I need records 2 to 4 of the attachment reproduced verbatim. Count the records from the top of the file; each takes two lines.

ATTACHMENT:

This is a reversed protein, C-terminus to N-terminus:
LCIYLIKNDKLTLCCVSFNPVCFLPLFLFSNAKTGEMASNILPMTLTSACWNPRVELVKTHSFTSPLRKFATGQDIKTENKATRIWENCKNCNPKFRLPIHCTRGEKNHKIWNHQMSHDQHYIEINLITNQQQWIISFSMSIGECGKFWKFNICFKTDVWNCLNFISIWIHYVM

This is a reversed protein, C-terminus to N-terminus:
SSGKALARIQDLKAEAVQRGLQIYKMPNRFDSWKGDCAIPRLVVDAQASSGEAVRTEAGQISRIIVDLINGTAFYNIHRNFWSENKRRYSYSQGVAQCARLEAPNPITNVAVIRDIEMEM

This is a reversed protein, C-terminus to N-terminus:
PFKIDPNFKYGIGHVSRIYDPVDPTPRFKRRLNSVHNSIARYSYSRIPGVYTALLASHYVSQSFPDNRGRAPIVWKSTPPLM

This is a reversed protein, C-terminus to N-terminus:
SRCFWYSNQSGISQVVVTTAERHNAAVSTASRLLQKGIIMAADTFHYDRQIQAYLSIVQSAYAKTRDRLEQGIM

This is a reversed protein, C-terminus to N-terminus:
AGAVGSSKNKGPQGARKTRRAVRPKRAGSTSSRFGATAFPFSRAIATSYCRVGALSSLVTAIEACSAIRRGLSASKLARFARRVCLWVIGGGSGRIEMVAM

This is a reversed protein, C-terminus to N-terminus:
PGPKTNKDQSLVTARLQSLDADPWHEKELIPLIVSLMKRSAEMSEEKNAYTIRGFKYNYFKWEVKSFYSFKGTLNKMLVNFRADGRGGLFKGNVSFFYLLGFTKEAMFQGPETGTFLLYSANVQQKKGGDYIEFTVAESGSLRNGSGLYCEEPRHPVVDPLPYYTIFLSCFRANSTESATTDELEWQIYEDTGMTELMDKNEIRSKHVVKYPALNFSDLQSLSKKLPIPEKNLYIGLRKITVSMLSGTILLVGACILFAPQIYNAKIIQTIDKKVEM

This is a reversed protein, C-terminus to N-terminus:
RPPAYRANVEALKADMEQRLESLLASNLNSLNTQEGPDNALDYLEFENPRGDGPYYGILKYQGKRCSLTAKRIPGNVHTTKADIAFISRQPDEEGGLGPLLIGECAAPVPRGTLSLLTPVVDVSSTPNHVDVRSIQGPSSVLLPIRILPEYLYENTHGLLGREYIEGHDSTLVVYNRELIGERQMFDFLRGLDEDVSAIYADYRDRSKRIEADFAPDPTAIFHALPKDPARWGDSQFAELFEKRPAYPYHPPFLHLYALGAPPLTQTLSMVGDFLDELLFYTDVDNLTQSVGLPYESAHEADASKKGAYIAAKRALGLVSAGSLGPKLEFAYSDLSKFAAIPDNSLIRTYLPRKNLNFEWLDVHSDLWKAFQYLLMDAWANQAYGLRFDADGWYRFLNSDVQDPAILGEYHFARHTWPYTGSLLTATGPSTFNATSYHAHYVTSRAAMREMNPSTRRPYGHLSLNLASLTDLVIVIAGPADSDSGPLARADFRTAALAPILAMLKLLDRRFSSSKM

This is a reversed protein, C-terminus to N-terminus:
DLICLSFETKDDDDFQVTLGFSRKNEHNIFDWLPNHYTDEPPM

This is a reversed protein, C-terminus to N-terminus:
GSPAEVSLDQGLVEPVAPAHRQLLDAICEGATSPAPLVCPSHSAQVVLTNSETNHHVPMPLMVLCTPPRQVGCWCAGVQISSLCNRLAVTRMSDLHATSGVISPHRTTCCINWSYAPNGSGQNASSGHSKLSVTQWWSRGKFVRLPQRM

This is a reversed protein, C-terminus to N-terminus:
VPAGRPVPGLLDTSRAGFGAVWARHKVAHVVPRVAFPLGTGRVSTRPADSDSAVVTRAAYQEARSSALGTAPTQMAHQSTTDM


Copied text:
This is a reversed protein, C-terminus to N-terminus:
SSGKALARIQDLKAEAVQRGLQIYKMPNRFDSWKGDCAIPRLVVDAQASSGEAVRTEAGQISRIIVDLINGTAFYNIHRNFWSENKRRYSYSQGVAQCARLEAPNPITNVAVIRDIEMEM

This is a reversed protein, C-terminus to N-terminus:
PFKIDPNFKYGIGHVSRIYDPVDPTPRFKRRLNSVHNSIARYSYSRIPGVYTALLASHYVSQSFPDNRGRAPIVWKSTPPLM

This is a reversed protein, C-terminus to N-terminus:
SRCFWYSNQSGISQVVVTTAERHNAAVSTASRLLQKGIIMAADTFHYDRQIQAYLSIVQSAYAKTRDRLEQGIM